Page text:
The clusters in Tecom (now known as Barsha Heights) and the funky Dubai Design District continue to be the top performing office clusters in Dubai, while there is a turnaround in the fortunes of JLT (Jumeirah Lake Towers) during the third quarter.
“After a sharp annual drop of more than 20 per cent, rents seem to have finally bottomed out while the lower rental range saw no change from Q2-16 to Q3-16,” says Core Savills in its latest report. “September and early October have seen a revival in interest from SMEs and commodity tenants with a bulk of activity concentrated in the 1,000-2,000 square feet bracket.” (The standout commercial properties in terms of occupancy levels are JBC, which could put “pressure on rentals due to their single ownership and perceived locational advantages”.) In comparison to the situation with Grade A offices in Abu Dhabi, Dubai’s veered from stable to seeing sharp gains in the recent quarter. It would also give a good deal of boost to developers who are currently converting their projects from residential into commercial and thus trying to plug a few gaps in office space availability.
Meanwhile, Tecom and D3 continue to standout in generating demand. The former continues to see occupancies “hover northwards of 90 per cent across most towers and we see strong demand, especially from existing technology and media occupiers looking to expand,” the report states. “This has led Huawei to purpose build its new national headquarters in Tecom.
And D3 has “bucked the overall trend of flat rentals and was able to lease out 85 per cent of its fi¬rst phase, now commanding 70 per cent higher rents than its opening lease rate last year. Due to its extremely high occupancies, it is now able to be selective in choosing fashion and design tenants. We expect a similar positive response to its next phase which is estimated to be delivered in 2019.”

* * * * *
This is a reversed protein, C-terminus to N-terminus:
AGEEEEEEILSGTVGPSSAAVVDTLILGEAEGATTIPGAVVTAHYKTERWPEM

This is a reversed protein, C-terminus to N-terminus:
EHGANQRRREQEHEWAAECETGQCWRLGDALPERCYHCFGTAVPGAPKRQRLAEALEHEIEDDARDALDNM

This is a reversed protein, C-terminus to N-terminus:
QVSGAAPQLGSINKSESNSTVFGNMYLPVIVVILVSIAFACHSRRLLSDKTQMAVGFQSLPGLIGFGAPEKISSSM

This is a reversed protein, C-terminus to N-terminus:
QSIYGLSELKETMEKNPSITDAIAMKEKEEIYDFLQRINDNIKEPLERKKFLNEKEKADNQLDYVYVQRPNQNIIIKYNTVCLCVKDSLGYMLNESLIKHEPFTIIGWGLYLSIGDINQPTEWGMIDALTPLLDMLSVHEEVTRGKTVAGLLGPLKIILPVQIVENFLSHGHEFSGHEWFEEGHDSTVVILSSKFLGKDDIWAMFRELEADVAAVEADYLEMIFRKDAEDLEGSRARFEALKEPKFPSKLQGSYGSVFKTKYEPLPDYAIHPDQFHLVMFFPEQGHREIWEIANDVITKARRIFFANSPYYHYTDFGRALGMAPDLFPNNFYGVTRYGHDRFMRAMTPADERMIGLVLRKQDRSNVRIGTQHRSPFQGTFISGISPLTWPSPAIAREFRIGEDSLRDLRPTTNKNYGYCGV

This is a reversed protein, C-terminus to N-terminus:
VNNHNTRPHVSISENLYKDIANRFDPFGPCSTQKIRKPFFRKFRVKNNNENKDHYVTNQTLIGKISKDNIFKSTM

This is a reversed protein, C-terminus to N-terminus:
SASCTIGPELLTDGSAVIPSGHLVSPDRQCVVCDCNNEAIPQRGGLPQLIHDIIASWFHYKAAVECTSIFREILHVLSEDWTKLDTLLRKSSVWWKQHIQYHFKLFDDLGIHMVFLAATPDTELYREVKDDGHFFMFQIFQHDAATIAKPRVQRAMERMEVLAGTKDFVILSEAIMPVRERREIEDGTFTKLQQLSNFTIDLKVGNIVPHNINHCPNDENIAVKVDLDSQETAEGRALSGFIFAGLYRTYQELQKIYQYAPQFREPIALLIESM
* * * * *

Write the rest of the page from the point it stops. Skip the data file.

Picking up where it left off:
In fact, such has been the impact of D3 in the collective real estate consciousness that its design ethos is inspiring other developers to create themed mixed-use clusters with a cutting-edge to how it is structured. A case in point is the upcoming launch by KAO, a new entity from Mohammad Bin Zaal, who was earlier involved with the upscale Al Barari community.
According to the Core Savills report, “Corporate tenants sometimes assume the commercial market will mirror residential market dynamics. However, the former is more complex, with each sub-market at different stages of the real estate cycle, influenced by a variety of drivers.
There are many submarkets — both free zones and onshore areas — that are following distinct dynamics and may be at a different stage of their individual real estate cycle. For example, areas such as DIFC, Tecom and D3 have been facing steady upward pressure on rents while other economic clusters are witnessing a varied range of rental drops over the last few quarters.”
Elsewhere in the city, the Downtown offices have been able to maintain headline rentals while those such as Emaar Square and Boulevard Plaza saw a 5 per cent increase in their upper rental range due to high occupancy levels.
“Requirements range between 3,000-4,000 square foot and are generally larger than those witnessed in the surrounding districts of Shaikh Zayed Road and Business Bay,” the report notes. “As HSBC is scheduled to move into its purpose built facility by the end of 2017, we expect its current offi¬ce in Emaar Square to also come to market, adding the only near term stock to the district.”
New pipeline should keep office rentals in line
* New developments around Shaikh Zayed Road and Business Bay is leading the supply pipeline and expected to keep rental rates under pressure. Business Bay continues to see increased enquiries from small to mid-size occupiers, especially from start-ups and SMEs and was able to maintain its average rentals throughout Q3-2016, according to Core Savills.
Locations such as Bur Dubai, Deira and Garhoud experienced limited movement in activity levels from their captive market, keeping the rents relatively at across most buildings.
Meanwhile, smaller offices in DIFC command a 15-20 per cent higher rent due to a lack of availability of similar unit sizes.
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